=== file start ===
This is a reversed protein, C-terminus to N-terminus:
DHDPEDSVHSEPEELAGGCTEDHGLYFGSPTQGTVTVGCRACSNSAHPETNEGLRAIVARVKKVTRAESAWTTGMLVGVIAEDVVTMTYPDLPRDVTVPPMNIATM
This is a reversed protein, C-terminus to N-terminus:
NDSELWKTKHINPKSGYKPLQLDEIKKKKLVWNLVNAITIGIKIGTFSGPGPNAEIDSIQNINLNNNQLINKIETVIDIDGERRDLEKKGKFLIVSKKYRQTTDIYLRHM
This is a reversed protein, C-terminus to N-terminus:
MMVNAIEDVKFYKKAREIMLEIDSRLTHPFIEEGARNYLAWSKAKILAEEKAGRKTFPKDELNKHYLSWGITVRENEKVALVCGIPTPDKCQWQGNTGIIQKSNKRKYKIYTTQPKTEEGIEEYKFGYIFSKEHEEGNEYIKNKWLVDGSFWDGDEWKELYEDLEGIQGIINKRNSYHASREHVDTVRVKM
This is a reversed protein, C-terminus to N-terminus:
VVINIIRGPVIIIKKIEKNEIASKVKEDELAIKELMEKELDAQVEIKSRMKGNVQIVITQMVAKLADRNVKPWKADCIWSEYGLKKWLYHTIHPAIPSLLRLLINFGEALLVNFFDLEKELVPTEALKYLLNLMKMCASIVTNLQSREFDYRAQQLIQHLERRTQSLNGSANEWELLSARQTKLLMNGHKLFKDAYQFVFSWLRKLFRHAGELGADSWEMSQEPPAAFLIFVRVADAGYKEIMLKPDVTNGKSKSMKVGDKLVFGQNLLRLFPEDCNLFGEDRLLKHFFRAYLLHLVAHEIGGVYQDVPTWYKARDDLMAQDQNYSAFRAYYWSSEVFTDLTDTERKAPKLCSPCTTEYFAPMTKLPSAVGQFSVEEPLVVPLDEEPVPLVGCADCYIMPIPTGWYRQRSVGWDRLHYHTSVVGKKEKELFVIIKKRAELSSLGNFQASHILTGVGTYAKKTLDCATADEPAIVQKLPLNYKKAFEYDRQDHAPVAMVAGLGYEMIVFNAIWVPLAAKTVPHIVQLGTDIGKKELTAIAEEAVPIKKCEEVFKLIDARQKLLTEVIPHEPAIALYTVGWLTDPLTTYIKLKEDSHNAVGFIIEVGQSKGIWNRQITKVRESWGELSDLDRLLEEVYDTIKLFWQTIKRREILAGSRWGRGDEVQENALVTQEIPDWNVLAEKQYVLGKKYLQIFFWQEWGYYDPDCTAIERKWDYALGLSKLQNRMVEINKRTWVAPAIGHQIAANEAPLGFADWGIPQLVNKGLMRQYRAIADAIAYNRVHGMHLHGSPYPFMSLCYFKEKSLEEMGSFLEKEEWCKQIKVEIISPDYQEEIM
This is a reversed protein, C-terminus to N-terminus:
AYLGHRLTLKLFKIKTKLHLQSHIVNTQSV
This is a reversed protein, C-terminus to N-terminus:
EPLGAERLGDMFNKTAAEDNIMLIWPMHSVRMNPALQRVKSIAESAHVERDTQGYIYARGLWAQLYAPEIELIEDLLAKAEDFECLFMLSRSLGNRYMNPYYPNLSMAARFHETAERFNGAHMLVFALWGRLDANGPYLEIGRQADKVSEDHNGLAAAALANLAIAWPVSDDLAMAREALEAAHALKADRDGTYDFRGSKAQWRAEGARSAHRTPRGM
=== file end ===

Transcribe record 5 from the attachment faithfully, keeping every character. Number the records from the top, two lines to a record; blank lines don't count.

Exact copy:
This is a reversed protein, C-terminus to N-terminus:
AYLGHRLTLKLFKIKTKLHLQSHIVNTQSV